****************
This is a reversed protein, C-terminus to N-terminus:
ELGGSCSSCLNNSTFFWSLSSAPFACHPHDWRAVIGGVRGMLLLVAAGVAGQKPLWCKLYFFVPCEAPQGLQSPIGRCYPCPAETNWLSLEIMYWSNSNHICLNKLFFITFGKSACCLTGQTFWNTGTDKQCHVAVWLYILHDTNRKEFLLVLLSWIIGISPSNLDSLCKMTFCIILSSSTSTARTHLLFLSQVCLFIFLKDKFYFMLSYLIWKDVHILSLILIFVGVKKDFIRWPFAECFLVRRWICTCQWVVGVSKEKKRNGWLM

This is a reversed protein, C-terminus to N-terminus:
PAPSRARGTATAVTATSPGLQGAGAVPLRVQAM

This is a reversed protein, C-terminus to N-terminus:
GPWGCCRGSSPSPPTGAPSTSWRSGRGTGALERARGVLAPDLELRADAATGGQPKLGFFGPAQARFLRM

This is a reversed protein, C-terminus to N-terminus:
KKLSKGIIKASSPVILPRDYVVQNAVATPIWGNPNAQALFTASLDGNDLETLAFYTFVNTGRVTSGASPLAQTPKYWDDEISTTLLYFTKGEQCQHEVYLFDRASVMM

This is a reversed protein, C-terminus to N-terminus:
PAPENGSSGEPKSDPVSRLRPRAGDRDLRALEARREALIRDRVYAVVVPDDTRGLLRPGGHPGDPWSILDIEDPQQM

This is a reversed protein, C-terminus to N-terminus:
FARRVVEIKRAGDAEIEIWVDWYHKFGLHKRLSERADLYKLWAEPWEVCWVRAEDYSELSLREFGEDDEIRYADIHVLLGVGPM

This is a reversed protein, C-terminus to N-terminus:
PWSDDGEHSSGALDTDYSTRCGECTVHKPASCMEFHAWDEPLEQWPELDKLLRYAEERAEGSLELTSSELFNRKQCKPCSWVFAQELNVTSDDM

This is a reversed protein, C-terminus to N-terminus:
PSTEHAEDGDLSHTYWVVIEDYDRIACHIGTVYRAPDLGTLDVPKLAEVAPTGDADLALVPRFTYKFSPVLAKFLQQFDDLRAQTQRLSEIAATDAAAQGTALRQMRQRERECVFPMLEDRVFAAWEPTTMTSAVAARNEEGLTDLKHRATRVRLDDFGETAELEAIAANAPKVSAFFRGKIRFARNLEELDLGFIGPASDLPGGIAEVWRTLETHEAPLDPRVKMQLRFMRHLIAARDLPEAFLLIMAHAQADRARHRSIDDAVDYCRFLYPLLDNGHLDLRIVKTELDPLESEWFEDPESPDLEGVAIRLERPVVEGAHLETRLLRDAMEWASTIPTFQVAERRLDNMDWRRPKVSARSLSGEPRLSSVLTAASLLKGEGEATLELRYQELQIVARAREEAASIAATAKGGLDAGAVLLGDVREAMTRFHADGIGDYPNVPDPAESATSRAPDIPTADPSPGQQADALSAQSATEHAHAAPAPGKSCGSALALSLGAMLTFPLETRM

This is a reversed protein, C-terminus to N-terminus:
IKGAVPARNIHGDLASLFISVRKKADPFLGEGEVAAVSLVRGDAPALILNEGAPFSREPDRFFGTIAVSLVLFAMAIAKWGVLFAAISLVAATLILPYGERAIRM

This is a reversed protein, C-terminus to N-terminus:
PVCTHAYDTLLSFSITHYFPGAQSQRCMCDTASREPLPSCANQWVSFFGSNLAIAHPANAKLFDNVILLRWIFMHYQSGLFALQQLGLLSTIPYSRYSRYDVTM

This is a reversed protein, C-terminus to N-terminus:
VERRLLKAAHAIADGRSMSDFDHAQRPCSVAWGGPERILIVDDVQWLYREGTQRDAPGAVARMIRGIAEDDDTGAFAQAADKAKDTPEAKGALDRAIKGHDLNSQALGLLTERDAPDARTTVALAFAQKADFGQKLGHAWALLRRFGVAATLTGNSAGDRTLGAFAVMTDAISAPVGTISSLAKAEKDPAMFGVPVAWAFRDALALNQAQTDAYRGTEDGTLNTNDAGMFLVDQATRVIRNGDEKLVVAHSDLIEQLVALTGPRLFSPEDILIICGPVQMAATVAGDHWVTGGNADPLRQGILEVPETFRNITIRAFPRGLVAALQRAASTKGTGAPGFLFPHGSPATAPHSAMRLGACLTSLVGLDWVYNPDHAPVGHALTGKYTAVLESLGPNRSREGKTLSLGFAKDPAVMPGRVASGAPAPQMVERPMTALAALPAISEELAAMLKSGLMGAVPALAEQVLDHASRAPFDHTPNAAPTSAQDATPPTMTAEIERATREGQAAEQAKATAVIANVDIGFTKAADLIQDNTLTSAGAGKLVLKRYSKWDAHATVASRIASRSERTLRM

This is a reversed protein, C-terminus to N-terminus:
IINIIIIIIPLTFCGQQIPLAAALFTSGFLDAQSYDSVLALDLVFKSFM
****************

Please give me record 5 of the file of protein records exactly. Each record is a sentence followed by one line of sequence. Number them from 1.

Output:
This is a reversed protein, C-terminus to N-terminus:
PAPENGSSGEPKSDPVSRLRPRAGDRDLRALEARREALIRDRVYAVVVPDDTRGLLRPGGHPGDPWSILDIEDPQQM